Gaeilge agus Clasaiceach agus Baseball sa pháirc!

Some Covid restrictions are more fun than others… like the encouragement for learning al fresco! Right now, we hear the rains of Storm Alex hammering down on our tin roof rusted, but last week the weather was intermittently divine and we did not need much encouragement to follow the government diktat to get the children out where the the zephyrs roam.

Above and below we see some Wellbeing, Irish, Classics… and baseball learning going on in the friendly expanses of Herbert Park. Yes, we will all be happy to see the tail end of this virus but we can make the most of the special opportunities which have arisen because of it in the meantime. Someone has to help Gav Maguire keep Lolly and Cook’s in business!

2020: A Fine Vintage!*

  • Updated with more photos and destinations!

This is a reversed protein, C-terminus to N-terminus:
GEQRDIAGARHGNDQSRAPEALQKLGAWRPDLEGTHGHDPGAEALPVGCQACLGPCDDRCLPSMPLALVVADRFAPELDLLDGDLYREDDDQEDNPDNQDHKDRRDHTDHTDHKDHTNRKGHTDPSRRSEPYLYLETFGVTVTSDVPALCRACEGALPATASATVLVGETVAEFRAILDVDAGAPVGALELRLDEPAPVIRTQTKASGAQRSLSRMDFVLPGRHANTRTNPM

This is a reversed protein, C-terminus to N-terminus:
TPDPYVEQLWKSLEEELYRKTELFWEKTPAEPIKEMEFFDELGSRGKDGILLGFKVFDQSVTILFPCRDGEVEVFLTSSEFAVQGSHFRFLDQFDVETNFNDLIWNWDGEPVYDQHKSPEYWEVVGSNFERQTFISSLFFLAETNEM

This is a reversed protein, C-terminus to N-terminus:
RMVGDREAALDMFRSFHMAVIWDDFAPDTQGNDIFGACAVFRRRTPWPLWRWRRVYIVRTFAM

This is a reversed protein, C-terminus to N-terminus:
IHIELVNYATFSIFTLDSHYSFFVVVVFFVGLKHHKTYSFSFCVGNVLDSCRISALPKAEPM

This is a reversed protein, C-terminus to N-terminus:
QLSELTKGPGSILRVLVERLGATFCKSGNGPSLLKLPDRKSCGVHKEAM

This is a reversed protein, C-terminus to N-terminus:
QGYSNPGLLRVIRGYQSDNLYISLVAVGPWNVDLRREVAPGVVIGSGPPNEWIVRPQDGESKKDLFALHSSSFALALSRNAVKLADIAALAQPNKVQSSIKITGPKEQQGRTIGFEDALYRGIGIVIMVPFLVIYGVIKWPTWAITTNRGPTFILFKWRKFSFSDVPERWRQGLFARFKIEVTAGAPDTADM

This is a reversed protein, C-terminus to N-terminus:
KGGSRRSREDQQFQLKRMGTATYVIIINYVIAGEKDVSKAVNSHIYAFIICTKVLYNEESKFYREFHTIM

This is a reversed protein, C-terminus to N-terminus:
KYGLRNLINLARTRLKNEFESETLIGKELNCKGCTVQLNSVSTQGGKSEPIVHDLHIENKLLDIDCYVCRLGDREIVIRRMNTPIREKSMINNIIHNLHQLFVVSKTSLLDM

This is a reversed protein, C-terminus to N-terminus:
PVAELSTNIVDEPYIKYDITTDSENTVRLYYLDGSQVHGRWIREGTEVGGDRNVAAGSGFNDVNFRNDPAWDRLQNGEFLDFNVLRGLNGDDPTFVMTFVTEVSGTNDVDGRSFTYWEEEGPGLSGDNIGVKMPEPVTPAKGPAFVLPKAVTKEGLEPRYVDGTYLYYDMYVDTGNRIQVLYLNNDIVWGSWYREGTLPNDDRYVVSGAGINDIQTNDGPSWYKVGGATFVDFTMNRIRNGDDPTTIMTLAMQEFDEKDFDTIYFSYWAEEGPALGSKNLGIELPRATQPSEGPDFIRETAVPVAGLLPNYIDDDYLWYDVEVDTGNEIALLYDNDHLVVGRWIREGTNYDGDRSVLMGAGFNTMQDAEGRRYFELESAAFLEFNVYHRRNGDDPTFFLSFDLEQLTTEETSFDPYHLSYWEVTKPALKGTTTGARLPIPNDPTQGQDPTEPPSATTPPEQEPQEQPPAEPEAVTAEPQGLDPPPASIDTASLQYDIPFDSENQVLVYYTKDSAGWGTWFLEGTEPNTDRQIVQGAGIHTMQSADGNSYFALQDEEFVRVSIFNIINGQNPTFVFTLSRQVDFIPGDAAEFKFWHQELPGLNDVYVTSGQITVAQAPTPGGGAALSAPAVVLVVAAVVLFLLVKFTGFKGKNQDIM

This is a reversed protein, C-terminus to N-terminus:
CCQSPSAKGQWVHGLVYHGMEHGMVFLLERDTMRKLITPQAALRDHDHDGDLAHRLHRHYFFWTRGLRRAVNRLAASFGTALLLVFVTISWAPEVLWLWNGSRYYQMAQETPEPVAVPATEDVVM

Aside from seeing graduating students achieving their desired university places, one of the chief joys of teaching is receiving the heartfelt thanks of these departing pupils. Last May, these Thank Yous were especially welcome, as they were inexplicably accompanied by brown envelopes stuffed with cash! In all seriousness, the whole Leaving Certificate calculated grades situation was a stressful time for all involved, especially for the students themselves. Yet, when the smoke from algorithmic machines and the social engineering devices finally cleared, nearly all our graduating class received the third level offers of their choice. Yes, a difficult and delayed harvest, but in the end, a fine vintage.